By Nitin Thakor, President & CEO
I read with interest this week an article In Modern Healthcare’s e-newsletter titled, “Uninsured rate dips below 10%.” The statistic comes from The Centers for Disease Control and Prevention.
In my opinion the most important sentence in the article follows: “The survey also found that 36% of people younger than 65 were enrolled in a high-deductible health plan in the beginning of 2015.”
The growing number of people – not only the young -- who are opting into these high deductible plans is forcing healthcare financial managers to re-evaluate their present revenue cycle management solutions, and look to the next generation of solutions for answers to their financial woes. Shifting payment models, new regulations and healthcare reform are forcing healthcare leaders to redirect previously launched budgets, priorities and strategic plans to assess if new solutions can rescue them from imminent financial catastrophes.
Most hospital CFOs and group practice managers have no choice but to look for the next generation of RCM solutions in order to keep their organizations solvent. Reimbursement challenges and coping with increased high self-pay volumes have driven many marginally performing healthcare organizations to the brink.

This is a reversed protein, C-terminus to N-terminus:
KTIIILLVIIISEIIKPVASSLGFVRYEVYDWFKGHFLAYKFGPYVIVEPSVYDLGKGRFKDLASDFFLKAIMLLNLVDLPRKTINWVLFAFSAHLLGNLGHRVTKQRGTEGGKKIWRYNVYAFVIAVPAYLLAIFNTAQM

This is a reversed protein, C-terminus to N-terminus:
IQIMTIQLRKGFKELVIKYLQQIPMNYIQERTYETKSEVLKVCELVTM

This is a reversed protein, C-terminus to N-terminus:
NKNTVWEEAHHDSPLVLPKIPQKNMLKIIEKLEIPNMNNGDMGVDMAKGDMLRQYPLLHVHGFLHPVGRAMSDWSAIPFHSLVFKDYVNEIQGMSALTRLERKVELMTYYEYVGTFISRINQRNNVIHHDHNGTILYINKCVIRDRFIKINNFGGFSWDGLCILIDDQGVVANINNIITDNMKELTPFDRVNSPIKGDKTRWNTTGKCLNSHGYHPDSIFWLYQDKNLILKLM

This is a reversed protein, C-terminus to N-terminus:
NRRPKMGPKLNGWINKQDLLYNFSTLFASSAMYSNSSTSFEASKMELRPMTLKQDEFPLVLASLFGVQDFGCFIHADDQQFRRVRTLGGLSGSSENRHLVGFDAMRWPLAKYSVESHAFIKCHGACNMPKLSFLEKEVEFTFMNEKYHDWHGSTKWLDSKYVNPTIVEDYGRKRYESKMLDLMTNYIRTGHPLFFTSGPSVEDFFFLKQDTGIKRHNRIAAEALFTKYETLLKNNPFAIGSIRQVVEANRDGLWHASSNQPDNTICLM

Other changes such as reduced reimbursements, payment reforms, accountable care organizations (ACO), ICD-10 coding transition activities, physician practice acquisitions, as well as the increased self-pay collection costs will all contribute to overall declining margins.
Not only will physicians and hospitals be swamped by treating this new wave of patients, their infusion into the healthcare system is going to create significant financial challenges due to many of the newly insured patients having extremely high deductible insurance plans, forcing hospitals and physician groups to collect this money on their own. According to a Kaiser Health News report, out-of-pocket payment amounts under the Affordable Care Act (ACA) will range from $6,350 for individuals to $12,700 for families.
This new pressure on healthcare providers’ revenue cycles is not going away; it’s something everyone will face soon.